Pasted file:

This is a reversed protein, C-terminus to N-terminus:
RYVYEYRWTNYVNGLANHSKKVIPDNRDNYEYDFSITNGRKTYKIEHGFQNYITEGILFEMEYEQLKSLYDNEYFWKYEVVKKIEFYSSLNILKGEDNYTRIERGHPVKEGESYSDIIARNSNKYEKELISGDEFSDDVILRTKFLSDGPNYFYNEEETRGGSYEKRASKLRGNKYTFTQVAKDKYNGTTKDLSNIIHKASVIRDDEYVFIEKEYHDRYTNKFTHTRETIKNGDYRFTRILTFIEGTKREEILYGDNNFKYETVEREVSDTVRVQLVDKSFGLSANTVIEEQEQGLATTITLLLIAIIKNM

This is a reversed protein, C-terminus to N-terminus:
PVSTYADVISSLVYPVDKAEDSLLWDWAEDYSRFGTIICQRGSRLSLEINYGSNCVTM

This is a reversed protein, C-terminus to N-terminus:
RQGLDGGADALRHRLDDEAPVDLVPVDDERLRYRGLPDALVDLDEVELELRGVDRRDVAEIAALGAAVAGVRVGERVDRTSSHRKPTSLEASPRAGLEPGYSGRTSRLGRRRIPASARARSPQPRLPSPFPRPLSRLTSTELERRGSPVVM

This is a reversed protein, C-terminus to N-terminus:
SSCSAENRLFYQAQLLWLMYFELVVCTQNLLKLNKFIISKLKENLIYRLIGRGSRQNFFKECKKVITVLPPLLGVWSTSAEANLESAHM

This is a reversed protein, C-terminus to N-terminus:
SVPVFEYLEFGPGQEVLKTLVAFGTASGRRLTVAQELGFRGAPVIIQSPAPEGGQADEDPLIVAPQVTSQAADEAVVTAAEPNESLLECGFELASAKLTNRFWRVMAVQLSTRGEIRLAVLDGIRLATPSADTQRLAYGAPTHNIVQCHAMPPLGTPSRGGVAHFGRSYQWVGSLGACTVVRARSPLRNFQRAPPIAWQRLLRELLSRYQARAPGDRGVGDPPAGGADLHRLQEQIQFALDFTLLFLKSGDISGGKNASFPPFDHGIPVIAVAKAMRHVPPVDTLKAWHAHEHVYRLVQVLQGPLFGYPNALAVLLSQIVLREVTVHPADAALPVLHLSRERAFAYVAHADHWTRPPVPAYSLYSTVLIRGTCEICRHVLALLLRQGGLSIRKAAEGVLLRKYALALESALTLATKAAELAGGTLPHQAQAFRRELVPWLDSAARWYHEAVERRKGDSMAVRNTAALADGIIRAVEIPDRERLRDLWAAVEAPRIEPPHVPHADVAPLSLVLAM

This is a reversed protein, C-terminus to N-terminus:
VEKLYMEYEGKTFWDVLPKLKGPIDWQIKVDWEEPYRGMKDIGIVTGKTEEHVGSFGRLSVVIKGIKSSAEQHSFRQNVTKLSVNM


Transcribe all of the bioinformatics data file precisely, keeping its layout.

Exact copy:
This is a reversed protein, C-terminus to N-terminus:
RYVYEYRWTNYVNGLANHSKKVIPDNRDNYEYDFSITNGRKTYKIEHGFQNYITEGILFEMEYEQLKSLYDNEYFWKYEVVKKIEFYSSLNILKGEDNYTRIERGHPVKEGESYSDIIARNSNKYEKELISGDEFSDDVILRTKFLSDGPNYFYNEEETRGGSYEKRASKLRGNKYTFTQVAKDKYNGTTKDLSNIIHKASVIRDDEYVFIEKEYHDRYTNKFTHTRETIKNGDYRFTRILTFIEGTKREEILYGDNNFKYETVEREVSDTVRVQLVDKSFGLSANTVIEEQEQGLATTITLLLIAIIKNM

This is a reversed protein, C-terminus to N-terminus:
PVSTYADVISSLVYPVDKAEDSLLWDWAEDYSRFGTIICQRGSRLSLEINYGSNCVTM

This is a reversed protein, C-terminus to N-terminus:
RQGLDGGADALRHRLDDEAPVDLVPVDDERLRYRGLPDALVDLDEVELELRGVDRRDVAEIAALGAAVAGVRVGERVDRTSSHRKPTSLEASPRAGLEPGYSGRTSRLGRRRIPASARARSPQPRLPSPFPRPLSRLTSTELERRGSPVVM

This is a reversed protein, C-terminus to N-terminus:
SSCSAENRLFYQAQLLWLMYFELVVCTQNLLKLNKFIISKLKENLIYRLIGRGSRQNFFKECKKVITVLPPLLGVWSTSAEANLESAHM

This is a reversed protein, C-terminus to N-terminus:
SVPVFEYLEFGPGQEVLKTLVAFGTASGRRLTVAQELGFRGAPVIIQSPAPEGGQADEDPLIVAPQVTSQAADEAVVTAAEPNESLLECGFELASAKLTNRFWRVMAVQLSTRGEIRLAVLDGIRLATPSADTQRLAYGAPTHNIVQCHAMPPLGTPSRGGVAHFGRSYQWVGSLGACTVVRARSPLRNFQRAPPIAWQRLLRELLSRYQARAPGDRGVGDPPAGGADLHRLQEQIQFALDFTLLFLKSGDISGGKNASFPPFDHGIPVIAVAKAMRHVPPVDTLKAWHAHEHVYRLVQVLQGPLFGYPNALAVLLSQIVLREVTVHPADAALPVLHLSRERAFAYVAHADHWTRPPVPAYSLYSTVLIRGTCEICRHVLALLLRQGGLSIRKAAEGVLLRKYALALESALTLATKAAELAGGTLPHQAQAFRRELVPWLDSAARWYHEAVERRKGDSMAVRNTAALADGIIRAVEIPDRERLRDLWAAVEAPRIEPPHVPHADVAPLSLVLAM

This is a reversed protein, C-terminus to N-terminus:
VEKLYMEYEGKTFWDVLPKLKGPIDWQIKVDWEEPYRGMKDIGIVTGKTEEHVGSFGRLSVVIKGIKSSAEQHSFRQNVTKLSVNM